Battle of Mobile Bay
One of the fiercest naval actions of the war was fought off this point August 5, 1864. The mighty Tennessee, an iron-clad ram built at Selma shipyards with six guns, was last of four-ship Confederate fleet defending, with troops in Ft. Morgan, the bay and entrance to Mobile. Adm. Farragut ('Damn the torpedoes') commanded 17 ships with 199 heavy guns.
Adm. Buchanan alone attacked Federal fleet; furious close-quarter fighting followed. Encircled and taking heavy fire, Tennessee's crew inflicted losses until, rudder chains and smokestack shot away, she was rammed at will and drifted helplessly but with guns and armor intact. Farragut then landed troops who took Ft. Morgan after 19-day siege. Mobile, last fortified port, fell in 1865.
Bayou La Batre
Originally called "Rivere D'Erbane," the bayou acquired present name from French-maintained battery of artillery on West Bank for defense. First permanent settlement on south Mobile County mainland. Founded 1786 when Joseph Bouzage (Bosarge), 1733-1795, moved into the area and was awarded a 1259 acre Spanish land grant on West Bank.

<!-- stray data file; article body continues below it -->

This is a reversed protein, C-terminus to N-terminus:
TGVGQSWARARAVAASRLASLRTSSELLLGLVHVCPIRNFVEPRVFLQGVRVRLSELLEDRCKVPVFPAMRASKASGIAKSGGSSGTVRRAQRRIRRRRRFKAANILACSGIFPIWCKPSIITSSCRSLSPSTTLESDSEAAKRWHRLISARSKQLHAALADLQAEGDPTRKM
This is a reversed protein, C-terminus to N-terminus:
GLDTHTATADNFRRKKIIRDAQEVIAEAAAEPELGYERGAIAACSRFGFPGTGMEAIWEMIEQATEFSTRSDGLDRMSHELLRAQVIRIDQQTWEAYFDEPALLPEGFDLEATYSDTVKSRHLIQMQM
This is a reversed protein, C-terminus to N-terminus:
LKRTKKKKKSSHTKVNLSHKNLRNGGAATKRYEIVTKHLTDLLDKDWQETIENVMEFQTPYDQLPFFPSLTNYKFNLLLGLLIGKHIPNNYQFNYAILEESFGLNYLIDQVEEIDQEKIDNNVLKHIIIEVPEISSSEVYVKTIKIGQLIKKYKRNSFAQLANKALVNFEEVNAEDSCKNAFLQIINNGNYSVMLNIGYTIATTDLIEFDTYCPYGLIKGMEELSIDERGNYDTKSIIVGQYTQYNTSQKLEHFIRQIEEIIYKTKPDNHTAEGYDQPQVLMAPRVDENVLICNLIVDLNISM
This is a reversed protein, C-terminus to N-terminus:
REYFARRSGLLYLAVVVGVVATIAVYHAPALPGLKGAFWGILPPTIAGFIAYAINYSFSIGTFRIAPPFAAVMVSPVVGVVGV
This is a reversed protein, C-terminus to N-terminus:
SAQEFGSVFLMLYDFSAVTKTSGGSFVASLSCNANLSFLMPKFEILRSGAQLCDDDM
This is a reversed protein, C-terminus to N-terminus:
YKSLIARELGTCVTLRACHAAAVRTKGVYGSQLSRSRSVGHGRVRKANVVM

Born Poitiers, France, Bouzage came to Gulf Coast ca. 1760. Married Catherine Louise Boudreau 5 June, 1762. Father of seven children including one son, Jean Baptiste.
City of Bayou La Batre incorporated 1955.
British West Florida
1763-1780. 1763 Florida and Louisiana, east of the Mississippi, ceded to England by Treaty of Paris. 1763 George III of England created West Florida as a new colony; this included all of present South Alabama. 1768 Elias Durnford, provincial engineer, made the first survey of the bay and published his Admiralty Chart. 1778 William Bartram, eminent botanist, explored the plant life of this area. 1780 Spain having declared war on England, Governor Galvez from New Orleans invaded the bay with 2000 men. They captured the British garrison at Mobile after a siege of two weeks. General George Washington regarded Galvez as an ally.
1813-1861. 1803 Mobile Bay area claimed by U.S. under terms of Louisiana Purchase, although occupied by Spanish garrisons. 1812 Added to Mississippi Territory by act of Congress. 1813 Seized from Spanish garrison by military force on order Pres. Madison. 1817 Alabama Territory created by act of Congress. 1819 Alabama admitted to Union. 1861 Alabama seceded and joined Confederate States of America.
Early Spanish Florida